Thursday, November 18, 2010

Veggie Might: The Battle of Pumpkin Spice Biscuits

Written by the fabulous Leigh, Veggie Might is a weekly Thursday column about all things Vegetarian.

Do you ever have an idea that you're convinced is the Best Idea Ever? Do you then have the utmost confidence that this idea will be Really Easy to Execute?

Last month, CB and I ventured north where I bought a farm stand's worth of squash. I have since made soup, a pie, and frozen the rest for Thanksgiving.

Then I had the Best Idea Ever. I should make pumpkin biscuits for Thanksgiving dinner. Doesn't that sound amazing?! I pictured them: light, flaky, fragrant with clove and nutmeg, steamy and dripping with butter.

But I decided I should not look in any of my cookbooks or on the Internet for recipes. I would make this happen on my own, armed only with my family's biscuit mix recipe and my own ingenuity.

Between batches three and four, my tiny Hells Kitchen galley looked like the aftermath of a battle between the Swedish Chef and the Pumpkin King.

A heavy dusting of flour blanketed the room like snow. Blobs of dough stuck to the floor and table. Orange puree splattered the walls and my face. My little dog cowered in the far corner of the living room, knowing well enough to stay out of the line of fire.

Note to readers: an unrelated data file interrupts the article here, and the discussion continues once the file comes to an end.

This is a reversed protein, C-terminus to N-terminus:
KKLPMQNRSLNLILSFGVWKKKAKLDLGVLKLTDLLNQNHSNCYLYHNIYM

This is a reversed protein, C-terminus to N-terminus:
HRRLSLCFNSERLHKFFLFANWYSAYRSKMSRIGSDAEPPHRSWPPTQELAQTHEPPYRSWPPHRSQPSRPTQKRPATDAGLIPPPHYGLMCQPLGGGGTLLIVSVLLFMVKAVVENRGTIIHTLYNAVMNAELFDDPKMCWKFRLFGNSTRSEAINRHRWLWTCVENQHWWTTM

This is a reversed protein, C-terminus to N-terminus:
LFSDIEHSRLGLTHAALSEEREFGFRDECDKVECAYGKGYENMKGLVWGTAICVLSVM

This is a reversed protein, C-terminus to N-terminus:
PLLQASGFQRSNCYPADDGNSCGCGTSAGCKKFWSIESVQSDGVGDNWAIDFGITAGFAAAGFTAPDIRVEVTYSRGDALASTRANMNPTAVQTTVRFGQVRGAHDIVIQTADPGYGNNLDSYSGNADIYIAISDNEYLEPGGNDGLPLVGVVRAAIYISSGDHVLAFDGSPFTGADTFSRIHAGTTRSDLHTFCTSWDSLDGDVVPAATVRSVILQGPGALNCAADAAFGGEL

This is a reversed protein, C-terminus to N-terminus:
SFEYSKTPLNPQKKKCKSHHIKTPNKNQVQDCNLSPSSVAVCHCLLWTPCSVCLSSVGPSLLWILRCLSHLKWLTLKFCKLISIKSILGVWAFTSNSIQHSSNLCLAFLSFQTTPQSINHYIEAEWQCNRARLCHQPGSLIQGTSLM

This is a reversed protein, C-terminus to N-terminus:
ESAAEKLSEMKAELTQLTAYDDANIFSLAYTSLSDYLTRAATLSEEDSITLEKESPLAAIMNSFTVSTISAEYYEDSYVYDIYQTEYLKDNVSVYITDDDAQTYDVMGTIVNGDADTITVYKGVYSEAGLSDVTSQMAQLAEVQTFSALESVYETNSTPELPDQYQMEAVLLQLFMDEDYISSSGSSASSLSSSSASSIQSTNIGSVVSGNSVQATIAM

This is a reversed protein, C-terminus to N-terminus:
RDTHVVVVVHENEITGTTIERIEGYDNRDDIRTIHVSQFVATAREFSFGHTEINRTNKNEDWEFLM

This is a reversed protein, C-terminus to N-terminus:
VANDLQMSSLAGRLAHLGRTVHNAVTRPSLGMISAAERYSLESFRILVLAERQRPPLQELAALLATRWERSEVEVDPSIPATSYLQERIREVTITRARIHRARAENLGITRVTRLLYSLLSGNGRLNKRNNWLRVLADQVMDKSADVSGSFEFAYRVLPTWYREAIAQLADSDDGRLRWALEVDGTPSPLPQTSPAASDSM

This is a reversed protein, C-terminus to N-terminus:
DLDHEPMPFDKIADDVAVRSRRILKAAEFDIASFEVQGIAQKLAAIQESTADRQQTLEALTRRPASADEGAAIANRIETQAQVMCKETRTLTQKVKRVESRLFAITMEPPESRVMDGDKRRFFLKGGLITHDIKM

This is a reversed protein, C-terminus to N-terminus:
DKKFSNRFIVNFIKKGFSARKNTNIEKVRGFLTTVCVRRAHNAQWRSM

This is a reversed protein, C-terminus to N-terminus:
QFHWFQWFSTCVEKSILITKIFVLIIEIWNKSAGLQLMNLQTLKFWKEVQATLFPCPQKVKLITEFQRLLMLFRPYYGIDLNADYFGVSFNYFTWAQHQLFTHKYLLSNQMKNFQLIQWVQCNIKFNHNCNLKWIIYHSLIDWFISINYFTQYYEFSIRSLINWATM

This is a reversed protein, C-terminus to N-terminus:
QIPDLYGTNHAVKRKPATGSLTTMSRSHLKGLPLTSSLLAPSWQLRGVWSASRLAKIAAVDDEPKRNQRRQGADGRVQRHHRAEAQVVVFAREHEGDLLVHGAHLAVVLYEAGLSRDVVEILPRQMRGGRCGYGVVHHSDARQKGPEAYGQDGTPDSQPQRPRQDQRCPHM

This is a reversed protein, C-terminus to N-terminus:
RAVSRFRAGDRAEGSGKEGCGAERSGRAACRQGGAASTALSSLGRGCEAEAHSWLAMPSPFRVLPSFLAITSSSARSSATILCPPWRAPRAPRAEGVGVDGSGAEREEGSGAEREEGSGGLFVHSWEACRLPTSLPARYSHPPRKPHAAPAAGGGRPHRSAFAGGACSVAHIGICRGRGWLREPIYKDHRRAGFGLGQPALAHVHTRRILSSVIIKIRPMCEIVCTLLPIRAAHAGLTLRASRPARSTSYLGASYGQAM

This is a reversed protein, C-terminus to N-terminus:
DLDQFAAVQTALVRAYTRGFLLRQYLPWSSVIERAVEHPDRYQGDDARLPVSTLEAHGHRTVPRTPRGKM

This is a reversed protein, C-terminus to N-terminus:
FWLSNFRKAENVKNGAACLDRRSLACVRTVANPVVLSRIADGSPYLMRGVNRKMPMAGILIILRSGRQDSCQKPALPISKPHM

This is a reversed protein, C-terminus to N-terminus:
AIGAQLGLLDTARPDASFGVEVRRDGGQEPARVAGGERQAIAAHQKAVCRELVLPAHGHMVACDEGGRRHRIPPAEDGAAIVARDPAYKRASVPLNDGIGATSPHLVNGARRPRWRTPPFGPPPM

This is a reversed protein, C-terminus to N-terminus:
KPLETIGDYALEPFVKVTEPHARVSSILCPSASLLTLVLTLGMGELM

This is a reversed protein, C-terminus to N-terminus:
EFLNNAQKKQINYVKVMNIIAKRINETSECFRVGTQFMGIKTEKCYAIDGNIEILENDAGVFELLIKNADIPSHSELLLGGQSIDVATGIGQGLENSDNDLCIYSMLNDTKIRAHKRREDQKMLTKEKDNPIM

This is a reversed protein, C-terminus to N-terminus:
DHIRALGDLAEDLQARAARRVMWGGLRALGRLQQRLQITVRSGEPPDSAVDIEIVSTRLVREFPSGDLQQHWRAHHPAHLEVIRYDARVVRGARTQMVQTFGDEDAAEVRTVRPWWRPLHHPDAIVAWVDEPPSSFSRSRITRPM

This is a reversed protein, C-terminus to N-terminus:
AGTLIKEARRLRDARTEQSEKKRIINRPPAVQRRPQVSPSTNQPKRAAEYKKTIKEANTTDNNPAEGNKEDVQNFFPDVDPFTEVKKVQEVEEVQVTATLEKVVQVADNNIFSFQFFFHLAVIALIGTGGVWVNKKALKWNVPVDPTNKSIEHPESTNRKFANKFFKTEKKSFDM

The first batch was too dry and didn't have enough pumpkin flavor. The second was the right consistency, but it needed more spices. The third and fourth batches were too wet and sticky to be called dough, but the spices were right.

Finally, late in the evening, the oven timer dinged. Batch five was ready. Battleweary and a little queasy, I peeled myself from the couch where the flicker of Veronica Mars, Season 2 kept me tethered to 2006.

The scent of pumpkin pie wafted through the battlefield kitchen. The puffy, pumpkin biscuits looked delicious as I relieved them from heat of the oven, but I had been deceived before. I forked one open, smothered it with vegan butter, and, with a single bite, sent up a cry of victory.

The texture was light and airy and, though savory, essence of pumpkin and warm pie spices came through. I collapsed from joy and fatigue, too full to eat more than one. But my roommate came through, eating biscuit after biscuit, declaring the battle won.

Pumpkin Spice Biscuits taught me a few valuable lessons about recipe development: it is both challenging and worth the effort. And between batches 3 and 4, there are some things even a dog won't eat off the floor.


If this recipe floats your boat, paddle on over to:

Pumpkin Spice Biscuits
Makes 10-12 three-inch biscuits

2 cups biscuit mix*
1 cup pumpkin puree
1 1/2 tsp ground cinnamon
1/2 tsp ground ginger
1/2 tsp ground allspice
1/4 tsp ground nutmeg
1/8 tsp ground clove

*Biscuit Mix
8 cups all-purpose flour, sifted
4 tsp salt
1/2 cup baking powder
1 cup shortening, chilled and cut into pieces

Note: Dough may be a little fluffier than typical biscuit dough. A well floured work surface and hands, as well as kneading in a little extra flour, should take care of any stickiness issues. If you like tall, thick biscuits, roll your dough a little thicker than 1/2" and add a couple more minutes to the baking time. Also, a mesh strainer works great as a flour sifter.

1) Preheat oven to 400 degrees F and lightly coat baking sheet with oil or nonstick cooking spray.